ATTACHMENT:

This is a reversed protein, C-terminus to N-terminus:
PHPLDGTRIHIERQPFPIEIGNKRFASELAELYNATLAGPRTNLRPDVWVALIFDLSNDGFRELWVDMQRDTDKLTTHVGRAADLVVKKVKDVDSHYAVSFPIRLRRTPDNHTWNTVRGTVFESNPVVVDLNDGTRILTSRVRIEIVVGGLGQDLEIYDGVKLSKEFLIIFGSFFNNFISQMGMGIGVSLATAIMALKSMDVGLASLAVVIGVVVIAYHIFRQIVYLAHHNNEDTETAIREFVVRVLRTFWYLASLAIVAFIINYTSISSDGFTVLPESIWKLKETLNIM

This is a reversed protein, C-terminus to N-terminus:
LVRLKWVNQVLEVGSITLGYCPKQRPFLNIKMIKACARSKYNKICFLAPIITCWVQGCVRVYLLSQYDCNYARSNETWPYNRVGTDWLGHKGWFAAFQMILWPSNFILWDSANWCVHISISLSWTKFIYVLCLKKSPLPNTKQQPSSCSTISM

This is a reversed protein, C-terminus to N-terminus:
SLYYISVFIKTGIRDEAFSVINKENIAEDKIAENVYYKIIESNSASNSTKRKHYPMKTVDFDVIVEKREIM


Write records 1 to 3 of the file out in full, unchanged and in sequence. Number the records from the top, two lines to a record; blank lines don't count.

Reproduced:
This is a reversed protein, C-terminus to N-terminus:
PHPLDGTRIHIERQPFPIEIGNKRFASELAELYNATLAGPRTNLRPDVWVALIFDLSNDGFRELWVDMQRDTDKLTTHVGRAADLVVKKVKDVDSHYAVSFPIRLRRTPDNHTWNTVRGTVFESNPVVVDLNDGTRILTSRVRIEIVVGGLGQDLEIYDGVKLSKEFLIIFGSFFNNFISQMGMGIGVSLATAIMALKSMDVGLASLAVVIGVVVIAYHIFRQIVYLAHHNNEDTETAIREFVVRVLRTFWYLASLAIVAFIINYTSISSDGFTVLPESIWKLKETLNIM

This is a reversed protein, C-terminus to N-terminus:
LVRLKWVNQVLEVGSITLGYCPKQRPFLNIKMIKACARSKYNKICFLAPIITCWVQGCVRVYLLSQYDCNYARSNETWPYNRVGTDWLGHKGWFAAFQMILWPSNFILWDSANWCVHISISLSWTKFIYVLCLKKSPLPNTKQQPSSCSTISM

This is a reversed protein, C-terminus to N-terminus:
SLYYISVFIKTGIRDEAFSVINKENIAEDKIAENVYYKIIESNSASNSTKRKHYPMKTVDFDVIVEKREIM